Flossie Wong-Staal (1947 – Present)
Flossie Wong-Staal was born in Guangzhou, China, and emigrated to Hong Kong in the late 1940s following the Communist revolution. She excelled in science from a young age and was encouraged by her teachers to pursue studies in the United States. Her father named her “Flossie” after a powerful storm that traveled through their region.
Wong-Staal attended UCLA where she pursued a BS in bacteriology, after which she completed her PhD in molecular biology. She did postdoctoral research at UCSD, after which she worked at the National Cancer Institute with Robert Gallo, pursuing research on retroviruses.
In 1983, Wong-Staal, Gallo, and her team of NCI scientists identified HIV as the cause of AIDS (simultaneously with Luc Montagnier). Two years later, she was the first person to clone HIV and complete the genetic mapping of the virus – making it possible to develop HIV tests! Wong-Staal and her team are also responsible for developing new treatments for HIV/AIDS patients suffering from dangerous Kaposi’s Sarcoma lesions by studying the effects of the tat protein (found within the viral strain HIV-1) on the growth of cells found within these KS lesions.
In 1990, Wong-Staal moved from NCI to UCSD where she continued her research into HIV/AIDS. She was named chairman of UCSD’s Center for AIDS Research in 1994, and was also elected into the Institute of Medicine of the U.S. National Academies that same year. She developed a protocol during this time that centred around using a ribozyme “molecular knife” to repress HIV in stem cells, which was the second to be funded by the United States government.
Flossie Wong-Staal retired from UCSD in 2002 and now holds the title of Professor Emerita. She has since co-founded iTherX (first called Immusol), a biopharmaceutical company, and acts as Chief Scientific Officer. In 2002, Discover named her as one of the fifty most extraordinary female scientists, and in 2007 the Daily Telegraph heralded her as #32 of the “Top 100 Living Geniuses”.
Dorothy Hodgkin (1910 – 1994)
Dorothy Hodgkin was a British chemist and is regarded as a pioneer scientist in the field of X-ray crystallography for the study of biological molecules. Specifically, she is known for her elucidation of the protein structure of insulin, vitamin B12 and penicillin, for which she became the third woman to win the Nobel Prize in Chemistry.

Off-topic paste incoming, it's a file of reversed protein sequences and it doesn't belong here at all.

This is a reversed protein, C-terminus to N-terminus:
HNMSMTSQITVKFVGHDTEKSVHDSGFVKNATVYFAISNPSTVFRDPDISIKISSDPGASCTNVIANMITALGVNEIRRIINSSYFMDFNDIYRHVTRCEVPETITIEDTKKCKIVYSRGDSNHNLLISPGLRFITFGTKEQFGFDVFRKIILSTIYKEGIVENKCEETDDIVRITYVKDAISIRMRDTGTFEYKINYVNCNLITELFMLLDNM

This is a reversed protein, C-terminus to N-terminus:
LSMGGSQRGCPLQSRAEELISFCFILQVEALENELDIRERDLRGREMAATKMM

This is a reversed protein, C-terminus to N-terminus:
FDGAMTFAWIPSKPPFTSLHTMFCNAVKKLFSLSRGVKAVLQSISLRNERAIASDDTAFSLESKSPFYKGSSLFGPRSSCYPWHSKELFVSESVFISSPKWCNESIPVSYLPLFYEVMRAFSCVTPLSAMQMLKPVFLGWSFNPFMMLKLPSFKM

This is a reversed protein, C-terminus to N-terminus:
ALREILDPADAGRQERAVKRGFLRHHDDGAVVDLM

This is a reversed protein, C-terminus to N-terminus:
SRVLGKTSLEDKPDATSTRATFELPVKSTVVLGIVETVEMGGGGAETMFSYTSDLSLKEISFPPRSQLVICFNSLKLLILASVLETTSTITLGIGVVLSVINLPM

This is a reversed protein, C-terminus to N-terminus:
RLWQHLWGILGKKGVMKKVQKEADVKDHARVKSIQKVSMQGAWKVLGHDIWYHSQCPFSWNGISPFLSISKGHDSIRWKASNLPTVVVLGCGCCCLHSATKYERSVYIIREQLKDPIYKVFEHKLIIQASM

Dorothy Hodgkin first developed her interest in chemistry and crystals near the age of 10, and she became one of two girls who were allowed to study chemistry with the boys. At the age of 18, Dorothy attended Oxford’s women’s colleges to further her study in chemistry, where she became the third woman to achieve a first class honors degree before moving to Cambridge to study X-ray crystallography. She later returned to Oxford in 1934 where she spent her career teaching chemistry and advancing X-ray crystallography techniques.
Among her many achievements, she was also elected a Fellow of the Royal Society in 1947, a foreign member of the Royal Netherlands Academy of Sciences in 1956 and a foreign honorary member of the American Academy of Arts and Sciences in 1958. Additionally, she was awarded the Lomonsov Medal of the Soviet Academy of Sciences and the Lenin Peace Prize from the Soviet government.
Ursula Franklin (19521 – 2016)
Professor Ursula Franklin was a Canadian-German physicist and metallurgist at the University of Toronto. She was a pioneer in the field of archaeometry, where she applied the concepts and techniques of modern materials science to date copper, bronze, and ceramic artifacts. In one of her most impactful studies, she investigated the levels of strontium-90 in baby teeth to evaluate the effects of nuclear weapons testing on public health. The results of this study contributed to the cessation of above ground nuclear weapons testing.
Professor Franklin was born in Munich on September 16, 1921. She studied chemistry and physics at Berlin University until the onset of the Second World War. During the war, she was expelled from the university by the Nazis and interned in a forced labour camp. After the war, she continued her education and received her Ph.D. in experimental physics from Berlin Technical University in 1948. She came to the University of Toronto in 1949 as a post-doctoral fellow and eventually became a professor in the Department of Metallurgy and Materials Science in 1967. In 1984, she became the first woman at the University of Toronto to be designated a University Professor, which is the university’s highest honour.